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Travel to Grand Canyon, Monument Valley, Zion

Discussion in 'Native Lenses' started by newcomer15, Apr 18, 2015.

  1. newcomer15

    newcomer15 New to Mu-43

    Apr 18, 2015
    Currently have 20mm, 45mm (f1.8), 14-42mm, 40-150mm (f4-5.6)
    Considering 9-18mm, 7-14mm, 12mm or 14-140 (or 14-150mm), which one to buy? or maybe just 14-42, 20, 40-150 are OK enough? Thanks a lot.
  2. foxtail1

    foxtail1 Science geek & photo nut Subscribing Member

    Dec 30, 2011
    Southwest Virginia
    I was there last summer and used my 7–14 mm a lot!
  3. Phlash46

    Phlash46 Nikon Refugee

    Jul 1, 2014
    Montrose, NY
    Bruce Gordon
    I'd get the 9-18. Wonderfully sharp, small, light lens. If you can get something in the near foreground it'd be great in Monument Valley and Zions.
  4. HarryS

    HarryS Mu-43 Top Veteran

    Jun 23, 2012
    Midwest, USA
    I'm going to Utah next month. I have your four lenses, plus the 9-18 and the 7.5mm fisheye. Wider is always better, but I expect there's going to be enough light for the little loved, but always trusty 14-42, unless it's after sunset. I hope to get out in the evenings to make some night shots of the stars and rocks, if I don't wreck the car or step in a hole.

    Star trails can be done with the 14-42 or 9-18. Wonder if the 14mm pancake or the 7.5mm fisheye are fast enough to freeze stars.

    I expect to use the 40-150 a lot too.
  5. davdenic

    davdenic Mu-43 Veteran

    Oct 14, 2014
    David D.
    9-18 is something you will never regret. It's cheap, lightweight and flare resistant. Your set it's lightweight too so it fits perfectly.
    I went there with 9-18, 12-50, 40-150 I'm quite sure I've used rarely but the 9-18 is always in my bag in all my trips. Without him I could not shot the great horseshoe bend http://flic.kr/p/p87aQb
    And again in ultra wide I prefer zoom.
    7-14 is too expensive and flare afflicted, 12 is awesome but expensive and lack of ultrawide. I suggest you to buy the 9-18 also because now you start from just 14.
    If you check my flickr you will find that I really like it in my cities trips while I use it rarely on landscape https://flickr.com/photos/8142655@N07/sets/72157647617993058
    Last edited: Apr 23, 2015
  6. Edmunds

    Edmunds Mu-43 Regular

    Oct 16, 2012
    Neither Grand Canyon, nor Monument Valley really require wide angles. Most of the classic shots there are actually closer to 16-25mm. The expanses are so large, that the background will appear too small with ultra wide angles, and you need to work hard to get good foregrounds.

    Even this the classic Monument Valley picture, with the two stones in front and the valley at the back, it looks like an ultra wide angle, but its actually 14mm.


    You need a wide angle for horseshoe bend (but remember horseshoe bend has good light after sunrise). If you hike to Angel's Landing in Zion (and you should, because it is absolutely fantastic), you will need an ultra wide angle to take a picture of the Angel's Landing cliff.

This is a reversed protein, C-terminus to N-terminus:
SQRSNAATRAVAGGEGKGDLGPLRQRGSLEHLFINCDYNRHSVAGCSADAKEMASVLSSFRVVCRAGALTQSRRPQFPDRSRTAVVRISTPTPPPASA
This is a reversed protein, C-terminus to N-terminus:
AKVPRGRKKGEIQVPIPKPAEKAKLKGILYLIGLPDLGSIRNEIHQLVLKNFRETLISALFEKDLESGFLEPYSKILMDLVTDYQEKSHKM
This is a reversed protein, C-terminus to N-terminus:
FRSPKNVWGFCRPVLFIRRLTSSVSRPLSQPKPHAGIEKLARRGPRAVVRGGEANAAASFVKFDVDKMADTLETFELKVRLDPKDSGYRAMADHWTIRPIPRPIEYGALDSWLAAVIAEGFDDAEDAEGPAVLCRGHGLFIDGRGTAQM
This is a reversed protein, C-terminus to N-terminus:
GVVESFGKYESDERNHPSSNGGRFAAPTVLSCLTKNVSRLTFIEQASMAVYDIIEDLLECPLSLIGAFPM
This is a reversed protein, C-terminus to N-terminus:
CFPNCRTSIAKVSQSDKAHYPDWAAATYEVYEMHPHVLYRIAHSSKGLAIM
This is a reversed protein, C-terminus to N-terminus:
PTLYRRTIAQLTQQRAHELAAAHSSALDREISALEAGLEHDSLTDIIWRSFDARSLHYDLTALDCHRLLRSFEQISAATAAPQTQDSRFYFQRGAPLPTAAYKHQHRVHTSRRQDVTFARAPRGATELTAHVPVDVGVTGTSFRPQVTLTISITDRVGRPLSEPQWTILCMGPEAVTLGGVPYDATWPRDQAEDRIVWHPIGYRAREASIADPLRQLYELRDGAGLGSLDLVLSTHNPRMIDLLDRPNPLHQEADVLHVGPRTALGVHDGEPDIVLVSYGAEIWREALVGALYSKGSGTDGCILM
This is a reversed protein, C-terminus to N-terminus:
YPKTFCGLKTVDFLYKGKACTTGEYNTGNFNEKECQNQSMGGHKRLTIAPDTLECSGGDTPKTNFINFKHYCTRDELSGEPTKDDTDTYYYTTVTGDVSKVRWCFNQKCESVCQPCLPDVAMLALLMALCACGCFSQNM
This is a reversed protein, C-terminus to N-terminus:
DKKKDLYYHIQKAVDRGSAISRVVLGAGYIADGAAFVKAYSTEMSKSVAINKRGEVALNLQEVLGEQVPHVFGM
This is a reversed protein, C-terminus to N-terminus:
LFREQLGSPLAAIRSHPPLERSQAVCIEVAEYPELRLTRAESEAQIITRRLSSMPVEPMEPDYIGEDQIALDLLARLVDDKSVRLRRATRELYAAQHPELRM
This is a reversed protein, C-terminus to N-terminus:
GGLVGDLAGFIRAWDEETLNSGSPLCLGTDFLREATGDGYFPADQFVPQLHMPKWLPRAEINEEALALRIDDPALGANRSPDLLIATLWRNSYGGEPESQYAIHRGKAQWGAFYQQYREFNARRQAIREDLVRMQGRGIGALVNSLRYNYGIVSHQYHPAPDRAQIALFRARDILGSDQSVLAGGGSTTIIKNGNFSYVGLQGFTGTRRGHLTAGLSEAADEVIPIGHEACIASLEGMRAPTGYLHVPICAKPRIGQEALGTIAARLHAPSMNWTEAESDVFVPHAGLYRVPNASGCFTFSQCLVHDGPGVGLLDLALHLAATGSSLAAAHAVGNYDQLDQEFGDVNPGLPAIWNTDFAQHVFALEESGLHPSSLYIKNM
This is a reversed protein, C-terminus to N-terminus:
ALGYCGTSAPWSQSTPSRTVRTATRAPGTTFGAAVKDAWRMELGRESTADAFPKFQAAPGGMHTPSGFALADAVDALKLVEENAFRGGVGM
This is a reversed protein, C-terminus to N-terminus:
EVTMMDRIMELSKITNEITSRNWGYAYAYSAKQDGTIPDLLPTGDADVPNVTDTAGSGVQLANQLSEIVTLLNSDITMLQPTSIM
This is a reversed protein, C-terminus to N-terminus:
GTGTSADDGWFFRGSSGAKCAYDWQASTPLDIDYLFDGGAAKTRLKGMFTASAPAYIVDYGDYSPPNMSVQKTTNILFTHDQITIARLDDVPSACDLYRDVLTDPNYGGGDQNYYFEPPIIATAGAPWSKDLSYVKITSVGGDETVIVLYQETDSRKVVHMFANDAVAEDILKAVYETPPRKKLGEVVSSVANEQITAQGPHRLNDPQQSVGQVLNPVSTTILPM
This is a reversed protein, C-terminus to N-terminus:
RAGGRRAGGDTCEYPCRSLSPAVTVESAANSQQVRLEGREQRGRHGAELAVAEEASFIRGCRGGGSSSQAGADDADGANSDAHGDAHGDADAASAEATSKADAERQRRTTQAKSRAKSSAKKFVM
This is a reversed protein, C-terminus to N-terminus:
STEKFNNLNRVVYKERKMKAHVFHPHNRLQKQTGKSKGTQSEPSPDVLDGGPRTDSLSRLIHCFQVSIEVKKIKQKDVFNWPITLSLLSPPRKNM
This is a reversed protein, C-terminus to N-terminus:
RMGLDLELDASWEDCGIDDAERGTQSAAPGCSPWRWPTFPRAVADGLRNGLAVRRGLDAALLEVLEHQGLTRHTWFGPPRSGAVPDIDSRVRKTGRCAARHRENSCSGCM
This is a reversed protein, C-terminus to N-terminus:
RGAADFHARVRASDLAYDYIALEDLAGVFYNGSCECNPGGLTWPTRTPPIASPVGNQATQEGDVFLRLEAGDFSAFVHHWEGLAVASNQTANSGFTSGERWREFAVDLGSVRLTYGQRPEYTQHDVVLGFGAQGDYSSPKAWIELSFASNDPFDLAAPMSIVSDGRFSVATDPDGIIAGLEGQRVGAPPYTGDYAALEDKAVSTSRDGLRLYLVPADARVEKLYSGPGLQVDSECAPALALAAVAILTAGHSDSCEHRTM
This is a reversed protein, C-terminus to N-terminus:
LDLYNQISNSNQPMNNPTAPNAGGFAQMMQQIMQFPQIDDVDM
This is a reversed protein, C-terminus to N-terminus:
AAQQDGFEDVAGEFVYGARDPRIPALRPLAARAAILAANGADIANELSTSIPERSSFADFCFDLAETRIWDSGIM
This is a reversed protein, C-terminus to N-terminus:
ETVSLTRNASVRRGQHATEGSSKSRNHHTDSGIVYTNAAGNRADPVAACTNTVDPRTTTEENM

Same thing with The Narrows (the star attraction of Zion), in fact I would say 9mm isn't enough for the narrows. However, the narrows has another problem - the canyon is extremely dark, and the light shining in extremely bright.


    One reason I really like wide angles is that they give you a different field of view than what you would usually see in pictures. I am glad I had one with me, but would I take it if I went again? I really don't know. I think I would go for a higher quality regular zoom instead (Olympus 12-40) as this is the range where most pictures are taken. But if you've never shot a wide angle in the southwest, it is good fun and I do recommend it.

    One thing I definitely wouldn't take is a telephoto zoom. The desert areas have practically no accessible wildlife to speak of (especially in the summer), other than maybe a deer wandering through the Grand Canyon campground. And there isn't really anything to zoom in to.

    Another thing I probably wouldn't take is primes. Out of my trip I have a whoopin' 3 pictures at f/3.5 and the rest is f/4 to f/7.1, so there is no need for faster apertures, and you cannot easily step back or forward to reframe anywhere in this area.
    • Like Like x 1
  7. gryphon1911

    gryphon1911 Mu-43 Hall of Famer

    Mar 13, 2014
    Central Ohio, USA
    Unless you see a need for these lenses outside this one trip, I'd skip them and stick with what you have.

    We are talking landscapes here so doing a 2 to 3 image stitched pano is more than doable and much easier on the wallet.
    • Agree Agree x 2
  8. jeffryscott

    jeffryscott Mu-43 Top Veteran

    Jul 2, 2010
    I would definitely want something wider than 28mm-equivalent. The Panasonic 7-14 is an amazing lens, but can have issues with Oly bodies (likely overemphasized and likely not an issue in most scenarios). I've not used the 9-18, but lots of people speak highly of it.

    A telephoto certainly has its place in landscape, at least for me, and since you already own one, take it. Not all landscape is grand sweeping vistas, compressing the view can be a lovely technique.

    Most importantly, enjoy!
    • Like Like x 1
  9. tkbslc

    tkbslc Super Moderator

    If you have the money, a 9-18mm would be the only thing I'd add to your kit. Honestly a 14-42 is a pretty fine lens for these places, but if you have an UWA you can certainly find places to use it. If you don't, you'll still come back with amazing photos. I shot mostly my 15mm prime and 14-42 at Zion last week.
  10. davdenic

    davdenic Mu-43 Veteran

    Oct 14, 2014
    David D.
    This is because of in camera processing. Shot in raw and you will see the same flares and CA. Obviously 7mm is much more wider than 9mm and the pana is sharper but maybe there are few places where it makes the difference.
  11. ggibson

    ggibson Mu-43 Regular

    Jul 9, 2011
    I had both the Pana 7-14 and Oly 9-18 and ended up preferring the Olympus. Smaller, lighter, less expensive, takes filters and has a longer reach. Great UWA for hiking and national parks. The 7-14 has slightly better optical performance, but the 9-18 holds its own.
  12. HarryS

    HarryS Mu-43 Top Veteran

    Jun 23, 2012
    Midwest, USA
    Was in Zion yesterday. I used my 9-18 a lot, but the the 14-42, 40-150, and 20mm would have sufficed.